Skepticism about science and medicine

In search of disinterested science

Modern medicine: danger to public health and public purse?

Posted by Henry Bauer on 2017/02/23

Healthcare costs in the USA are now unmanageable, as illustrated by the common bankruptcies of people without good insurance and, just now, by the realization that the Republican promise to “repeal and replace Obamacare” is unworkable if many Americans are not to lose the insurance help they currently have.

One way to reduce costs that is not talked about, and that is unlikely to gain much traction until the crisis becomes catastrophic, would be to call a halt to medical  treatments that do harm rather than good. It comes as a surprise to learn, for example, that prescription drugs, used as prescribed, are the 3rd or 4th leading cause of death in developed nations (Gøtzsche, Peter C. Deadly Medicines and Organised Crime: How Big Pharma Has Corrupted Healthcare. Oxford & New York: Radcliffe, 2013
Healy, David. Pharmageddon. University of California Press, 2012).

A recent article at ProPublica and in  The Atlantic has much information  about unnecessary, often harmful practices that continue in routine medical practice:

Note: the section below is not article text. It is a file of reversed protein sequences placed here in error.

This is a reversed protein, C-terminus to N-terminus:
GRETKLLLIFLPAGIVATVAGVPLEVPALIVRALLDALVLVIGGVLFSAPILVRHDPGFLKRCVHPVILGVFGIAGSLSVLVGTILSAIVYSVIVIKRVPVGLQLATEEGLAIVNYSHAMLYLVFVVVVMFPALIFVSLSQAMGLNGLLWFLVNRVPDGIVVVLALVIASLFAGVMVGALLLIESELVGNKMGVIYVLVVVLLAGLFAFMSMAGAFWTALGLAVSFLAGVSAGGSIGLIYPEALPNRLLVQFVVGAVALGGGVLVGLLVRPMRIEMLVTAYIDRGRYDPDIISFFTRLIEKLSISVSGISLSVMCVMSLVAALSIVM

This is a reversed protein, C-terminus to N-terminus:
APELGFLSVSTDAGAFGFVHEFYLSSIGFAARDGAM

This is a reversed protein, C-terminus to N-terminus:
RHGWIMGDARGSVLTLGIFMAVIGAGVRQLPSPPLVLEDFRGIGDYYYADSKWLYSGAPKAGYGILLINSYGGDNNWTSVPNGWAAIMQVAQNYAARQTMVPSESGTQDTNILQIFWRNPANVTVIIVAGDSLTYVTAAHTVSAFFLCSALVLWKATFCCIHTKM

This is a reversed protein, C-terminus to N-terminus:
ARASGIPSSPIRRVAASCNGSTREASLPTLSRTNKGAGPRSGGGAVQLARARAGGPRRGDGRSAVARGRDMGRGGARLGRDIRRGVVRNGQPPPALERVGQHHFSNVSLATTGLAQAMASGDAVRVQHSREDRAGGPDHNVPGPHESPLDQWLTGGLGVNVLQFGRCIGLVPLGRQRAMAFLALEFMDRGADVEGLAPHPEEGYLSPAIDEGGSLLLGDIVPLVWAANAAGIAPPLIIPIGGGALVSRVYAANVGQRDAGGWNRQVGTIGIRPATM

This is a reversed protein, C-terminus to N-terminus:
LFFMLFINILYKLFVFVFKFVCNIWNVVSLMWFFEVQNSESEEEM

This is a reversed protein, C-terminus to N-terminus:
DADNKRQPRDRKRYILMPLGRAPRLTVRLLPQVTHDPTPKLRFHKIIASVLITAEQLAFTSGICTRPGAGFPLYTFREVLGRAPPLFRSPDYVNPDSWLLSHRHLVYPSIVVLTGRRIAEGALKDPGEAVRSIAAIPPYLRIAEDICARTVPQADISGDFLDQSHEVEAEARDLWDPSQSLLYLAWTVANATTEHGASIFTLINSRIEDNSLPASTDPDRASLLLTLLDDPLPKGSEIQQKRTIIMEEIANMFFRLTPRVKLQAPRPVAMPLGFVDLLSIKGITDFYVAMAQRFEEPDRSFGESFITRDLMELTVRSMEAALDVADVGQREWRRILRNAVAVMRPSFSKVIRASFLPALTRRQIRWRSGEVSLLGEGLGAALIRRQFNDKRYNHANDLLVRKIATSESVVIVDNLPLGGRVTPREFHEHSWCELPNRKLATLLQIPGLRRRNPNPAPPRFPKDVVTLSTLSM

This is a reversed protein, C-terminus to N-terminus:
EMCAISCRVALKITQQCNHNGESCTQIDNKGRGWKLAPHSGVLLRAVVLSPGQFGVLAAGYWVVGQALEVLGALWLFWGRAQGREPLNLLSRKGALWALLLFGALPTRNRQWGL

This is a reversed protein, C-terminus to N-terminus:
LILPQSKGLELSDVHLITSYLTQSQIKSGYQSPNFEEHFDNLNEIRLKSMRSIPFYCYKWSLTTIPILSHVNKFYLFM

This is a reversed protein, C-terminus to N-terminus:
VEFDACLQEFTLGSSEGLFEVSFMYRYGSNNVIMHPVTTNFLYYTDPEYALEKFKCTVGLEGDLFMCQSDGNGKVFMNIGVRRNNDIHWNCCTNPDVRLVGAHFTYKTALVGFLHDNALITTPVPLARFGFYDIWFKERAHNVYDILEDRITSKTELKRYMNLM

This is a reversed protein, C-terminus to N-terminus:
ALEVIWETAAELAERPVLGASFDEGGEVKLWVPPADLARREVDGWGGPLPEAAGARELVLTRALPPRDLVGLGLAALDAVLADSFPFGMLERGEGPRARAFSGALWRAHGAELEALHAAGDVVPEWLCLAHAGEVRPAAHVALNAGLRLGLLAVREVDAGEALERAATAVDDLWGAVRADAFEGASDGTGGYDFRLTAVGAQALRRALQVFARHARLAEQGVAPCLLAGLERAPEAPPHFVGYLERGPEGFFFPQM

When Evidence Says No, But Doctors Say Yes
Years after research contradicts common practices, patients continue to demand them and doctors continue to deliver. The result is an epidemic of unnecessary and unhelpful treatment.
David Epstein, ProPublica    February 22, 2017
This story was co-published with The Atlantic.”

The interests vested in present ways of doing things are many and powerful — clinics, hospitals, professional guilds, but chiefly the pharmaceutical industry. So it will not be easy to change the system, despite the fact that dozens of books and articles over the last few decades have described in documented detail what’s wrong with modern medicine.


2 Responses to “Modern medicine: danger to public health and public purse?”

  1. Dan Kegel said

    It’s true, the practice of medicine needs to be based more on science and cost-effectiveness than it currently is.
    A lot has been written on this, and some progress has been made;
    looks at why doctors order unneeded tests, and mentions that some progress has been made in reducing
    unneeded prostate cancer tests.

    Take any routine procedure — like pelvic exams for healthy patients — and you’ll find somebody asking whether
    the evidence supports it. Often the answer is no, e.g.
    Lots of work to be done here.


    • Henry Bauer said

      Dan K:
      Thanks for the additional links.

      Worth mentioning also is that over-testing and over-treatment are characteristic more of American practice than European, which helps explain why our national health-care costs are so much higher while outcomes (e.g. mortality) are generally worse. A comparison of national practices was published by Lynn Payer: Medicine and Culture (Henry Holt, 1996), still very much worth reading.


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